Being younger demographically doesn’t mean you’re younger, digitally-speaking.
Your Real Age isn’t your Digital Age, according to Wells Fargo‘s survey into Americans’ use of advanced tools for daily tasks. The categories of peoples’ digital maturity include:
– Digital teens, who are people who are online but don’t use all tools at a ‘high level’
– Digital novices are those people who manage basic tasks online but aren’t yet connecting with others online or managing more complex tasks
– Digital adults have the highest digital age, as demonstrated by their using online tools for daily tasks, interacting with others online, and using tools for entertainment.
Thus, a digital ‘adult’ can be a teen, and a digital teen, an adult. But a digital adult can also be an adult, even a senior, Wells Fargo found.
An example of not using an advanced tool to its fullest is a digital camera: while most Americans use a digital camera to capture images, not everyone manages them online by editing via Adobe Photoshop Elements or sharing them via Flickr or Twitter.
Wells Fargo discovered that the ‘most digital’ cohort by age was in fact thirty-somethings, and not twenty-somethings.
While younger people have generally integrated online/advanced technologies into their daily lives, more older people are doing so. While the survey found that 59% of adults over 70 years old responded that they do not use any online entertainment technologies, that means that 41% do.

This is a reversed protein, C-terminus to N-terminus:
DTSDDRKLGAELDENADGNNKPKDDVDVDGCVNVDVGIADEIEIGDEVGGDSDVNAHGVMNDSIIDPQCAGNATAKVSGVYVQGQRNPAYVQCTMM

You can take Wells Fargo’s digital age survey and measure your personal digital age on their website; click on Take the Digital Age Quiz.
Health Populi’s Hot Points: There are several implications that can be drawn for health and health care from Wells Fargo’s intriguing poll. First, 92% of respondents communicate via cell phone, among these 79% of people who were classified as “digital novices.” Thus, most people own and pay for a platform that can receive simple text messages that can bolster health (if they so choose to opt into such a program).
14% of mobile users bank via mobile phone. We know that financial information is tightly held, very similarly to health information. That over 1 in 10 cellphone users opts into financial management via mobile phone is a beginning for people to get comfortable with sharing Very Personal Information on-the-go.
While text messaging for health is downright flourishing in other parts of the world, the U.S. is behind in this communications mode. Nonetheless, the fact that 30-somethings’ collective digital age is sharper than a 20-something tells us not to judge a citizen by their demographic age. The ethos of digital living is penetrating older age cohorts in surprising ways. Health apps will be adopted as that ethos continues to be adopted by consumers as they seek to manage wellness, and conditions, in a natural workflow through their daily lives.